Everybody cold

I saw this scene this morning.

Someone found a glove on the ground and put it there to make it easier for the owner to find it.

Or the fence was protecting itself from the cold.

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Only to say that…





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For breakfast

As I was walking around Mouila by the morning before preparing the aircraft for another flight I found this place with these tasteful fried breads. Very good ones!

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We arrived


It is the beginning of a new and exciting project. Two small airplanes re-assembled on the other side of the Atlantic.

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Street Photography–Portraits of Porto Ferreira

I must confess I haven’t completely made my mind about a sensitive aspect of street photography: should people authorize being photographed or not? I think one decisive distinction is between a group of people or a particular one. If you are walking on a street and you’ll be photographed without knowing about it, it is completely different being only one more person in the crowd or being the very subject of a photo. But I know this discinction doen’t solve the whole puzzle. Many very beautiful street photography show only one or two people and make them the subject of the photo without becoming sort of an intrusion into their privacy. Another question, then, regards the generalization of the portrait. Is it about “someone running in the sidewalk” or is it about “loo what THIS person is doing!”? The way you show the person’s face in the picture makes all the difference here.


Above you have only one person in the picture. But who is this guy? Is he happy? Is he sad? It just doesn’t matter. It is a “non-young” man riding his bicycle in one of the main streets of Porto Ferreira, in the State of São Paulo, Brazil. I just wanted to capture the mood of the moment and clearly I am not violating the privacy of this man.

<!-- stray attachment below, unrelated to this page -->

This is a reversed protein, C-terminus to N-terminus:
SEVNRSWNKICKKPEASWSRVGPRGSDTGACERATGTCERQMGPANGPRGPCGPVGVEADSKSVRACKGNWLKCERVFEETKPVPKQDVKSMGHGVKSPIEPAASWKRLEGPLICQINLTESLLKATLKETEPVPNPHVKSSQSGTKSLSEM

Then I kept walking around and met these two workers who I thought had nice faces for a portrait and, in this case, the only solution for a nice picture would be to ask them for a photo. The result would not anymore be some “flagrant of a moment in life” as the picture above. But I like doing this kind of photo too and the brief conversation it leads to.



Usually people seem to get both puzzled and and delighted when I approach them and ask “can I make a portrait of you?”. Puzzled by wondering why on Earth would some stranger get interested in them and delighted, nonetheless, by the very same fact: “Hey! Well… some stranger IS actually interested in me, for some reason!”.

Experiencing these reactions is one of the great pleasures I find in photographing people.

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Milton Cruz, the Tin Man

This afternoon I went to the Paulista Avenue to meet some friends. On Sundays, this central avenue transforms itself into the stage for virtually dozens of musical bands and it is also a place for sellers of various products…. among them, I met Milton Cruz. I couldn’t resist but stop when I saw this replica of the 14-bis – the airplane with which the brazilian Alberto Santos Dumont flew in Paris in 1906. Cruz was smily and full of jokes. “It’s R$50, but the tank is empty… With gas it’s R$80!”.